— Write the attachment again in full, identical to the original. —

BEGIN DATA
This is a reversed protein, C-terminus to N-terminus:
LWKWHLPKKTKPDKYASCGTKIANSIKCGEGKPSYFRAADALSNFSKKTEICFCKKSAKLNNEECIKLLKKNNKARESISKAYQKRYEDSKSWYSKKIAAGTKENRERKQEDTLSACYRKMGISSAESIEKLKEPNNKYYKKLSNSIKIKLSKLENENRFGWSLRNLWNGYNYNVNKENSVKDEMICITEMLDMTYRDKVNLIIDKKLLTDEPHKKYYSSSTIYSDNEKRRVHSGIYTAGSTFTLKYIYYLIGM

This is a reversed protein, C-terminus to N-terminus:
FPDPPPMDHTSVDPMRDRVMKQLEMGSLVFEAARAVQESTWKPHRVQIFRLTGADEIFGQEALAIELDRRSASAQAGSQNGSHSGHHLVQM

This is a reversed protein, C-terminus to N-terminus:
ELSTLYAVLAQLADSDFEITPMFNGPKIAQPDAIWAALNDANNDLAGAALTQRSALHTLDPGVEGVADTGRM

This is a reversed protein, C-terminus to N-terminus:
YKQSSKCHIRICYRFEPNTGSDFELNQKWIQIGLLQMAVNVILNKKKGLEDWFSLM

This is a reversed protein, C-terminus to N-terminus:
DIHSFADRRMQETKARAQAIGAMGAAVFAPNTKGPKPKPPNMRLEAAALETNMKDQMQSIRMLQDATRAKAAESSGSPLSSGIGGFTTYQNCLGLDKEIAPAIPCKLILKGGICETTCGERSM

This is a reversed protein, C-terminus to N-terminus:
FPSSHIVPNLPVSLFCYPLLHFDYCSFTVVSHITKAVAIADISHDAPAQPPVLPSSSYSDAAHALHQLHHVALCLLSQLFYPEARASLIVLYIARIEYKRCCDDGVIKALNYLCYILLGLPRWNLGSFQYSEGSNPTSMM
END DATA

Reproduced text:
This is a reversed protein, C-terminus to N-terminus:
LWKWHLPKKTKPDKYASCGTKIANSIKCGEGKPSYFRAADALSNFSKKTEICFCKKSAKLNNEECIKLLKKNNKARESISKAYQKRYEDSKSWYSKKIAAGTKENRERKQEDTLSACYRKMGISSAESIEKLKEPNNKYYKKLSNSIKIKLSKLENENRFGWSLRNLWNGYNYNVNKENSVKDEMICITEMLDMTYRDKVNLIIDKKLLTDEPHKKYYSSSTIYSDNEKRRVHSGIYTAGSTFTLKYIYYLIGM

This is a reversed protein, C-terminus to N-terminus:
FPDPPPMDHTSVDPMRDRVMKQLEMGSLVFEAARAVQESTWKPHRVQIFRLTGADEIFGQEALAIELDRRSASAQAGSQNGSHSGHHLVQM

This is a reversed protein, C-terminus to N-terminus:
ELSTLYAVLAQLADSDFEITPMFNGPKIAQPDAIWAALNDANNDLAGAALTQRSALHTLDPGVEGVADTGRM

This is a reversed protein, C-terminus to N-terminus:
YKQSSKCHIRICYRFEPNTGSDFELNQKWIQIGLLQMAVNVILNKKKGLEDWFSLM

This is a reversed protein, C-terminus to N-terminus:
DIHSFADRRMQETKARAQAIGAMGAAVFAPNTKGPKPKPPNMRLEAAALETNMKDQMQSIRMLQDATRAKAAESSGSPLSSGIGGFTTYQNCLGLDKEIAPAIPCKLILKGGICETTCGERSM

This is a reversed protein, C-terminus to N-terminus:
FPSSHIVPNLPVSLFCYPLLHFDYCSFTVVSHITKAVAIADISHDAPAQPPVLPSSSYSDAAHALHQLHHVALCLLSQLFYPEARASLIVLYIARIEYKRCCDDGVIKALNYLCYILLGLPRWNLGSFQYSEGSNPTSMM